LESS THAN A MONTH after renegotiating a massive joint venture with Dow Chemical and signing a binding deal, the Kuwaiti government has changed its mind and canceled the agreement. The cancellation calls into question the viability of Dow's planned purchase of Rohm and Haas.
On Dec. 1, 2008, Dow and Kuwait's Petrochemical Industries Co. unveiled a reworked agreement for PIC to purchase half of Dow's commodity chemicals and plastics business. Instead of the $9.5 billion it was originally to pay, PIC would fork over $7.5 billion. In addition, upon completion of the deal, the new venture, which would have been called K-Dow, was to pay a $1.5 billion special dividend to each of the partners. The resulting proceeds for Dow would have been $9 billion, and PIC's net payment would have been $6 billion.
All of that is out the window now that Kuwait's Supreme Petroleum Council has canceled the merger.
"Dow is extremely disappointed with the decision by the Kuwaiti government and is in the process of evaluating its options pursuant to the joint-venture formation agreement," the company says in a statement. The merger contract caps damages at $2.5 billion in the event the deal doesn't close.
To Dow CEO Andrew N. Liveris, the transaction was as good as done less than a month ago. "The deal has closed in an economic environment that none of us have seen in our lifetime," he told analysts at the time (C&EN, Dec. 8, 2008, page 7).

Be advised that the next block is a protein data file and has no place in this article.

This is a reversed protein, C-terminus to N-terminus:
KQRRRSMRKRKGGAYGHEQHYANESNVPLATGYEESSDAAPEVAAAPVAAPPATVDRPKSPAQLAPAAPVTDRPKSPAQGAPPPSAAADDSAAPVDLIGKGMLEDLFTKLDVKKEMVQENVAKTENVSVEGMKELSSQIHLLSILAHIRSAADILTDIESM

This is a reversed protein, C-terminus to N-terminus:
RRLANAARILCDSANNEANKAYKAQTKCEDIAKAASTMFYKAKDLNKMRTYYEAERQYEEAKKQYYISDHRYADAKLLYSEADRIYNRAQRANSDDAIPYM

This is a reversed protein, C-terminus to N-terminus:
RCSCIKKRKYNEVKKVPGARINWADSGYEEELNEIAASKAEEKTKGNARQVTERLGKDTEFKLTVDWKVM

Analysts are surprised by the cancellation and wonder whether Dow will now complete its $18.8 billion purchase of Rohm and Haas, since the cash from PIC was meant to help pay for that acquisition. The Kuwaiti decision is "a huge negative for Dow shareholders," Citi Investment Research stock analyst P. J. Juvekar wrote to clients. "Dow should be looking to protect its shareholders by cutting the Rohm and Haas deal at a lower price or walking away from the deal by paying a breakup fee." He notes that Hexion Specialty Chemicals walked away from its purchase of Huntsman Corp. by paying $1 billion.
According to its contract, Dow would owe Rohm and Haas a $750 million breakup fee if the merger is blocked by regulators or the agreement expires. In a statement, Rohm and Haas notes that the Kuwaiti transaction "is not a closing condition" for its merger with Dow and that it will work diligently to complete the deal.